Blood on the Tracks: A Novel Summary & Study Guide

Barbara Nickless
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This section contains 1,620 words
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Blood on the Tracks: A Novel Summary & Study Guide Description

Blood on the Tracks: A Novel Summary & Study Guide includes comprehensive information and analysis to help you understand the book. This study guide contains the following sections:

This detailed literature summary also contains Quotes and a Free Quiz on Blood on the Tracks: A Novel by Barbara Nickless.

The following version of the novel was used to create this study guide: Nickless, Barbara. Blood on the Tracks. Thomas & Mercer, October 1, 2016. Kindle.

In the novel Blood on the Tracks by Barbara Nickless, a young woman’s murder sent Marine Corporal Sydney Rose Parnell on an unwelcome trip down memory lane when Parnell realized that evidence in the case she was investigating might incriminate her. Two tours of duty in Iraq left Parnell not only suffering with PTSD but also battling the ghosts of the people she processed working in Mortuary Affairs. Parnell at first feared the victim, Elise Hensley, was killed to keep her quiet about the cover-up of the death of a Marine and Iraqi interpreter, but it turned out the source of evil was much closer to Elise than Parnell could have imagined.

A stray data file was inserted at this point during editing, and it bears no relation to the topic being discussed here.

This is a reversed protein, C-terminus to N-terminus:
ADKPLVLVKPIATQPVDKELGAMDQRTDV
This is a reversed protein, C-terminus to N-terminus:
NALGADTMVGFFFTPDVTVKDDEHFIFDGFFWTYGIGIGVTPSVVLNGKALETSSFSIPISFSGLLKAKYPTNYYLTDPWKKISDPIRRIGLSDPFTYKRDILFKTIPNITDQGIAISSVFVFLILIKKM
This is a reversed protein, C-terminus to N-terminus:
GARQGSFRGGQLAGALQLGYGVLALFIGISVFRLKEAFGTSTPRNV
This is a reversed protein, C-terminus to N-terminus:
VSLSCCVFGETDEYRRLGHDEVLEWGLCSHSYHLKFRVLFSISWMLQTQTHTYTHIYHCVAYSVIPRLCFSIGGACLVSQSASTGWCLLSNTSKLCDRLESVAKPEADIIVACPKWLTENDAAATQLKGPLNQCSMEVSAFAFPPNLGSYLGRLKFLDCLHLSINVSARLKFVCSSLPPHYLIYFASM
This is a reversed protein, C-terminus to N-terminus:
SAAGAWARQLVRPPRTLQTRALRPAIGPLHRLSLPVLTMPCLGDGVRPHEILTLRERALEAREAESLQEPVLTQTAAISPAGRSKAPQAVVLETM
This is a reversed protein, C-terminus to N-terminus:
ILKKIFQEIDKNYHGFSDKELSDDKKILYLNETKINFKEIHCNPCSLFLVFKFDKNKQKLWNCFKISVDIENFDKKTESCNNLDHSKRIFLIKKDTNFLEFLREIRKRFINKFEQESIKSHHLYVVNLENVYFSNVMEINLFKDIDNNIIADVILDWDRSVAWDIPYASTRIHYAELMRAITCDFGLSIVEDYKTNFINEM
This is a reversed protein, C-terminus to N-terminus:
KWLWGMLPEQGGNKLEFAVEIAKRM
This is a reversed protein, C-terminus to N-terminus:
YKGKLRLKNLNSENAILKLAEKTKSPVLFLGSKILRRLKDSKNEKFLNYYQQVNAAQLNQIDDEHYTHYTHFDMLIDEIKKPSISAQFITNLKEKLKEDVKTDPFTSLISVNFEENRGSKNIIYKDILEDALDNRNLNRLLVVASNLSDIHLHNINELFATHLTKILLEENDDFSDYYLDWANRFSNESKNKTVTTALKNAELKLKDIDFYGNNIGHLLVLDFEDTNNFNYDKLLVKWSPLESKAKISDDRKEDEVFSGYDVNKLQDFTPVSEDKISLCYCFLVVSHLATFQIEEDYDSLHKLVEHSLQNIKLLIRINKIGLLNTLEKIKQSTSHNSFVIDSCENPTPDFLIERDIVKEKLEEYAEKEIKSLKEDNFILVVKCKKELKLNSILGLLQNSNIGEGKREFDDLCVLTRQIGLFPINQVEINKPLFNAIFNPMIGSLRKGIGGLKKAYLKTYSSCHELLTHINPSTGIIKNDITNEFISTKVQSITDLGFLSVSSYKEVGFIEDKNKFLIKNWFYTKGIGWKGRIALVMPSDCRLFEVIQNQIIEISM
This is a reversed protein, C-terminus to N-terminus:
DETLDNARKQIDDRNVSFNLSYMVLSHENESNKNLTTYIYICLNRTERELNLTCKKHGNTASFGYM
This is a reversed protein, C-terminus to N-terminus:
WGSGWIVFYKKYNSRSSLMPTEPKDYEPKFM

Tucker Rhodes, a Marine badly burned in an IED explosion in Iraq hurried home to Elise after Elise assured him that she loved him, no matter what he looked like or how bad he thought he was. Rhodes sensed something was not right before he even entered Elise’s apartment. When he opened the door to Elise’s bedroom, he had a flashback to Iraq when he was accused of having murdered an Iraqi woman. Rhodes came to his senses in a gas station bathroom. He had a knife and blood on his clothes. He did not know what he had done to Elise if he had done anything.

Parnell, a special agent with the railroad, was called by Denver Police detective Michael Cohen to the scene of Elise’s murder because there were hobo signs, associated with the transients who lived along the railway, left at Elise’s house. Parnell recognized Elise as being the niece of Nik Lasko. Nik had helped to raise Elise. He had also helped to raise Parnell after her father abandoned her and her mother was put in jail for murder.